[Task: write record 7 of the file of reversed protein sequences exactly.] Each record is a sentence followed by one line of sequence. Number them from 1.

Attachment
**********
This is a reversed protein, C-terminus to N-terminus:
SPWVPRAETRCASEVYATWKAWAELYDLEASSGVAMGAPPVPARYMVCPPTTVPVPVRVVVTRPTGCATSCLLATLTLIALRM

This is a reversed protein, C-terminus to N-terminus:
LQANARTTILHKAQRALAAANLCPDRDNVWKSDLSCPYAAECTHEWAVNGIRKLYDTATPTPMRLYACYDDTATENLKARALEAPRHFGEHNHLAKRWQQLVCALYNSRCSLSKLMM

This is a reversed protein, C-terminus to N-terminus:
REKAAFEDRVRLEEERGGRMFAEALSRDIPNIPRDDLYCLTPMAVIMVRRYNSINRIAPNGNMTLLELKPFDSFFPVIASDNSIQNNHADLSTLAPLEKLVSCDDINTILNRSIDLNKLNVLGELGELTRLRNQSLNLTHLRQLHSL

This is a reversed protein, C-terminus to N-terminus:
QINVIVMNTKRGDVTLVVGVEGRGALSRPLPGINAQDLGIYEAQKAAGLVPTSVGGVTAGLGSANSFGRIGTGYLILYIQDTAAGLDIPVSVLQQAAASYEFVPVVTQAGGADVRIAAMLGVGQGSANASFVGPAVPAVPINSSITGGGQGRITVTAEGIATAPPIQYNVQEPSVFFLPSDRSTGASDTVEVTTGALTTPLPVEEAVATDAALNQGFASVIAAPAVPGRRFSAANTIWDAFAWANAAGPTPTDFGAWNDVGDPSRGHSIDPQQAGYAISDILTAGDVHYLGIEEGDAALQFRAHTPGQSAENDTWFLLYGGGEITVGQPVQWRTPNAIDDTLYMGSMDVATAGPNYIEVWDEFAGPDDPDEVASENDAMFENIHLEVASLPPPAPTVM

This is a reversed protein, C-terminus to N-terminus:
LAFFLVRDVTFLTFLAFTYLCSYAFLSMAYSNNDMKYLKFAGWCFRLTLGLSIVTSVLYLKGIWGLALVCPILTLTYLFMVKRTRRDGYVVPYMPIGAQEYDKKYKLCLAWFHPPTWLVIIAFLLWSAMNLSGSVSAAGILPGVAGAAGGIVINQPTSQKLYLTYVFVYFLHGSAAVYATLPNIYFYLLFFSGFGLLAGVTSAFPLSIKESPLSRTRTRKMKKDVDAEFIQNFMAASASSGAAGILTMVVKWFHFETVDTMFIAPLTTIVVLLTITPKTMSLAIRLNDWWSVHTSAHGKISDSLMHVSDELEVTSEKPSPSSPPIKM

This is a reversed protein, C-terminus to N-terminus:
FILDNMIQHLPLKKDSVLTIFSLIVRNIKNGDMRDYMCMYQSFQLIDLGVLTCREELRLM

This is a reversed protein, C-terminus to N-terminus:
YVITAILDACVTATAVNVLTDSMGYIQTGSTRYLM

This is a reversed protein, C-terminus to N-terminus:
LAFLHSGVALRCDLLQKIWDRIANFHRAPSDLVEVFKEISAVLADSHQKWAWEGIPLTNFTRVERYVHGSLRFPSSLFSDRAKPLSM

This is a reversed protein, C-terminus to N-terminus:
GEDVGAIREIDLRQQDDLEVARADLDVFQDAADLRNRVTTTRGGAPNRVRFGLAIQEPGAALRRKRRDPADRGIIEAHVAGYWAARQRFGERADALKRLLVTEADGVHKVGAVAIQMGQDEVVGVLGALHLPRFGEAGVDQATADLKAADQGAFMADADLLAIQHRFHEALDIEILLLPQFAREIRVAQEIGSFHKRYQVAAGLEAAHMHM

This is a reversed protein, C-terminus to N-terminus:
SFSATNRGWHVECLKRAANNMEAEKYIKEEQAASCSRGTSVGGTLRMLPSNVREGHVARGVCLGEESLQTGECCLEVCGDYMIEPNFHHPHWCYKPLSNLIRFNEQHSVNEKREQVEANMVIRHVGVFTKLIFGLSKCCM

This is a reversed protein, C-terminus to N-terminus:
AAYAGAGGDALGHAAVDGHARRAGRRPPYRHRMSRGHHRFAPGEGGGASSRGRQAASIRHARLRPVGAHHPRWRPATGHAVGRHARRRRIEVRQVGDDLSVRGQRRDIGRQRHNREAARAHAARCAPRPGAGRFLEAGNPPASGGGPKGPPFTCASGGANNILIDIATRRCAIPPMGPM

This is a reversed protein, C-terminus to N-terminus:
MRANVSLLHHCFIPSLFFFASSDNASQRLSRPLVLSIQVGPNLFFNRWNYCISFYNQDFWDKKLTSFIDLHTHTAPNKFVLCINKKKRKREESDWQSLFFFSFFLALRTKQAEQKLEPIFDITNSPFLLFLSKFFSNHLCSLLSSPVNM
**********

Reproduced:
This is a reversed protein, C-terminus to N-terminus:
YVITAILDACVTATAVNVLTDSMGYIQTGSTRYLM